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Pulverizing the Past

The erasure of history can be political, economic — or aesthetic.

On the night of May 6, 1993, Serbian militia targeted and destroyed the Ferhat Pasha mosque in Banja Luka, Bosnia, the city’s most important place of worship and one of the finest examples of 16th-century Ottoman architecture in the Balkans. The mosque was not only blown up, but the rubble — including tiles and architectural ornament — was crushed and carted off as landfill, and the site paved over for use as a parking lot. The intent of the aggressor was to eliminate a people and its history from living memory.

Thirty-five years earlier, in May 1958, demolition crews had moved into Boston’s West End neighborhood to begin a three-year period of “slum clearance,” subsidized by federal funding, executed by the Boston Redevelopment Authority, and abetted by a private developer with close political ties. Estimates put the preclearance population at about 20,000, a mix of more than 20 ethnic, cultural, or religious identities. More than 7,000 residents were directly affected by the demolition, which created 50 acres of developable land recognizable today by the towers of Charles River Park.

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The response of the Bosnians to the pulverization of their center of religious and social life has been to reconstruct the mosque in meticulous detail, building from record drawings and photographs developed by the University of Sarajevo School of Architecture as a studio for teaching measured drawing. The reconstruction is now well under way, a reassertion of communal identity and resilience.

The West Enders, on the other hand, scattered to the suburbs. Without real estate and the wherewithal to physically reconstruct their community, they have created out of the rubble what one of them calls a “neighborhood of the mind” — a virtual community sustained by reunions, the West End Museum, and The West Ender newspaper.

Superficial differences notwithstanding (ethnic cleansing is not slum clearance), the response of both communities has been an assertion of communal identity through resolute resistance to the erasure of memory. In both cases, architecture and the urban fabric have played important roles as the armature and repository of communal memory in enabling, sustaining, and even promoting social and individual aspirations.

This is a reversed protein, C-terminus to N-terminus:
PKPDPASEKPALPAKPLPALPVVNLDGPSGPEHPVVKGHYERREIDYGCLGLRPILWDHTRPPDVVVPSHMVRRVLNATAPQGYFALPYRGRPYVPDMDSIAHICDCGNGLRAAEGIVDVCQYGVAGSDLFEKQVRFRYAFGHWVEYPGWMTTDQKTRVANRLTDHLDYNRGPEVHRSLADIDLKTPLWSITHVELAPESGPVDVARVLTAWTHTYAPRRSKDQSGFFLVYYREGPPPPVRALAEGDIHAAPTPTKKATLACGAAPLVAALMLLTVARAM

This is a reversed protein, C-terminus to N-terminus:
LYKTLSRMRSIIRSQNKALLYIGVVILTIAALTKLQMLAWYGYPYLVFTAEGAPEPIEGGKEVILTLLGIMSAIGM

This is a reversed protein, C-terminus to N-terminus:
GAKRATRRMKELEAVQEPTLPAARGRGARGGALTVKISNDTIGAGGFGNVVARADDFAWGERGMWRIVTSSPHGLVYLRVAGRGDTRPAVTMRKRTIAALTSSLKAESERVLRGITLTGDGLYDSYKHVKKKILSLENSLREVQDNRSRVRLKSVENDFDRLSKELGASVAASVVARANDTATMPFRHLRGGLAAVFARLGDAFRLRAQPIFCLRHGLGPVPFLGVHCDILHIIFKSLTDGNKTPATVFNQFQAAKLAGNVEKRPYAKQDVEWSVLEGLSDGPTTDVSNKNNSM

For the Bosnians of Banja Luka, the Ferhat Pasha mosque was a manifestation of social identity and aspiration just as the streets of the West End represented for generations of Boston immigrants the living, pulsing potential of the American melting pot. In both responses, there is an invocation of memory as instrument (record drawings for reconstruction; museum exhibits documenting the vitality of an urban neighborhood) and as inspiration, re-creating the past physically or virtually to ensure a future. As barbarous as atrocities against individual people may be, the wholesale elimination of the communal past can be more chillingly effective as a way of ensuring no future for a people.

As easy as it may be to draw this conclusion when describing the intents and effects of bloody war, there is also a cautionary inference to be made in reviewing the destructive record of modernity in architecture and urban planning. Le Corbusier’s visionary projects, the “Plan Voisin” for Paris (1925) and more particularly his “Ilot Insalubre No. 6 à Paris” (1937), are calls to erase the existing city fabric and start afresh in a city of high-rise towers linked by superhighways and aerial walkways over fields of green. The point here is not necessarily Le Corbusier’s specific vision of the street as “a machine for traffic” or any of his other recommendations, but his insistence that the world must begin again — that the city must be seen as a tabula rasa to create an architecture commensurate with the new age.

Le Corbusier was not unique in this aggressive utopianism. The Futurists before him, in their 1914 Messagio, declared that their vision for architecture “cannot be subject to any law of historical continuity. It must be as new as our frame of mind is new.” Even Gropius, in less messianic terms, determined that architecture should be taught as craft, and art history not taught as a “history of styles, but rather to further active understanding of historical working methods and techniques.”

In other words, for the Modernists, history — our collective memory — was as it was for Henry Ford: bunk.